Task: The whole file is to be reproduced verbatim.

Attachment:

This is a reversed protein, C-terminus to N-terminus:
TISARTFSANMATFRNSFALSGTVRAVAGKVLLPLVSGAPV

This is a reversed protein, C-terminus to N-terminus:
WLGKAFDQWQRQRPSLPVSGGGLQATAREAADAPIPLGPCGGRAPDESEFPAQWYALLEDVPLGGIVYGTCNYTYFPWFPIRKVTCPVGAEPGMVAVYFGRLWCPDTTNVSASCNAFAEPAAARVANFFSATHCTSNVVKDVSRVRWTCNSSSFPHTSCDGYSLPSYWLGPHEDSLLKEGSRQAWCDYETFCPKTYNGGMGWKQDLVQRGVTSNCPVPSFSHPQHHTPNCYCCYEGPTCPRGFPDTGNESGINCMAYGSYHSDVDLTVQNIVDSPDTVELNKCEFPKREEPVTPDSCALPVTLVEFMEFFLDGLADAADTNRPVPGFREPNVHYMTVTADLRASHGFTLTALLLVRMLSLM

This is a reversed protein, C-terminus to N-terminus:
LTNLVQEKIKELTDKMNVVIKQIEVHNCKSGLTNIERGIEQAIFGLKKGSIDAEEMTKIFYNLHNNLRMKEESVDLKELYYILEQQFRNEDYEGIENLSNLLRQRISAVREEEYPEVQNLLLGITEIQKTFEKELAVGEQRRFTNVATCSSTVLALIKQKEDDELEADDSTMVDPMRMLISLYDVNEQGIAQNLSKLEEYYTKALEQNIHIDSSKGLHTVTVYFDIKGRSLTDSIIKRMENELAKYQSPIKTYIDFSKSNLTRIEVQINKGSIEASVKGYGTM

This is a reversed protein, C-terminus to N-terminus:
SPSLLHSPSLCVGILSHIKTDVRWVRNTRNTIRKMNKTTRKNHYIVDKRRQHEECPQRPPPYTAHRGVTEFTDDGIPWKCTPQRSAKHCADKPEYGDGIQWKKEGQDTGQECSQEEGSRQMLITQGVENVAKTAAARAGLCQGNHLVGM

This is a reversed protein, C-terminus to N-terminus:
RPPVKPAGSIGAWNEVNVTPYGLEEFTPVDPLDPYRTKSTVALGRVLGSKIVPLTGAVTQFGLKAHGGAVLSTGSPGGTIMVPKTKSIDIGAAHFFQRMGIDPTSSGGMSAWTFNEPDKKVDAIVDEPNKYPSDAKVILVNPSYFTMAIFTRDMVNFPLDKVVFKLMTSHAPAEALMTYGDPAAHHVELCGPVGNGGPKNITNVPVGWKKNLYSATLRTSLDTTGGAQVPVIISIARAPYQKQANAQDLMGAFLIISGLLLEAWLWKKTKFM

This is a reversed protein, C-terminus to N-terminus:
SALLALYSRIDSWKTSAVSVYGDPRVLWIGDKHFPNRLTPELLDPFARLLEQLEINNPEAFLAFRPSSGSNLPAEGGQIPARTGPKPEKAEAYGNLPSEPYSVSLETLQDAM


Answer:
This is a reversed protein, C-terminus to N-terminus:
TISARTFSANMATFRNSFALSGTVRAVAGKVLLPLVSGAPV

This is a reversed protein, C-terminus to N-terminus:
WLGKAFDQWQRQRPSLPVSGGGLQATAREAADAPIPLGPCGGRAPDESEFPAQWYALLEDVPLGGIVYGTCNYTYFPWFPIRKVTCPVGAEPGMVAVYFGRLWCPDTTNVSASCNAFAEPAAARVANFFSATHCTSNVVKDVSRVRWTCNSSSFPHTSCDGYSLPSYWLGPHEDSLLKEGSRQAWCDYETFCPKTYNGGMGWKQDLVQRGVTSNCPVPSFSHPQHHTPNCYCCYEGPTCPRGFPDTGNESGINCMAYGSYHSDVDLTVQNIVDSPDTVELNKCEFPKREEPVTPDSCALPVTLVEFMEFFLDGLADAADTNRPVPGFREPNVHYMTVTADLRASHGFTLTALLLVRMLSLM

This is a reversed protein, C-terminus to N-terminus:
LTNLVQEKIKELTDKMNVVIKQIEVHNCKSGLTNIERGIEQAIFGLKKGSIDAEEMTKIFYNLHNNLRMKEESVDLKELYYILEQQFRNEDYEGIENLSNLLRQRISAVREEEYPEVQNLLLGITEIQKTFEKELAVGEQRRFTNVATCSSTVLALIKQKEDDELEADDSTMVDPMRMLISLYDVNEQGIAQNLSKLEEYYTKALEQNIHIDSSKGLHTVTVYFDIKGRSLTDSIIKRMENELAKYQSPIKTYIDFSKSNLTRIEVQINKGSIEASVKGYGTM

This is a reversed protein, C-terminus to N-terminus:
SPSLLHSPSLCVGILSHIKTDVRWVRNTRNTIRKMNKTTRKNHYIVDKRRQHEECPQRPPPYTAHRGVTEFTDDGIPWKCTPQRSAKHCADKPEYGDGIQWKKEGQDTGQECSQEEGSRQMLITQGVENVAKTAAARAGLCQGNHLVGM

This is a reversed protein, C-terminus to N-terminus:
RPPVKPAGSIGAWNEVNVTPYGLEEFTPVDPLDPYRTKSTVALGRVLGSKIVPLTGAVTQFGLKAHGGAVLSTGSPGGTIMVPKTKSIDIGAAHFFQRMGIDPTSSGGMSAWTFNEPDKKVDAIVDEPNKYPSDAKVILVNPSYFTMAIFTRDMVNFPLDKVVFKLMTSHAPAEALMTYGDPAAHHVELCGPVGNGGPKNITNVPVGWKKNLYSATLRTSLDTTGGAQVPVIISIARAPYQKQANAQDLMGAFLIISGLLLEAWLWKKTKFM

This is a reversed protein, C-terminus to N-terminus:
SALLALYSRIDSWKTSAVSVYGDPRVLWIGDKHFPNRLTPELLDPFARLLEQLEINNPEAFLAFRPSSGSNLPAEGGQIPARTGPKPEKAEAYGNLPSEPYSVSLETLQDAM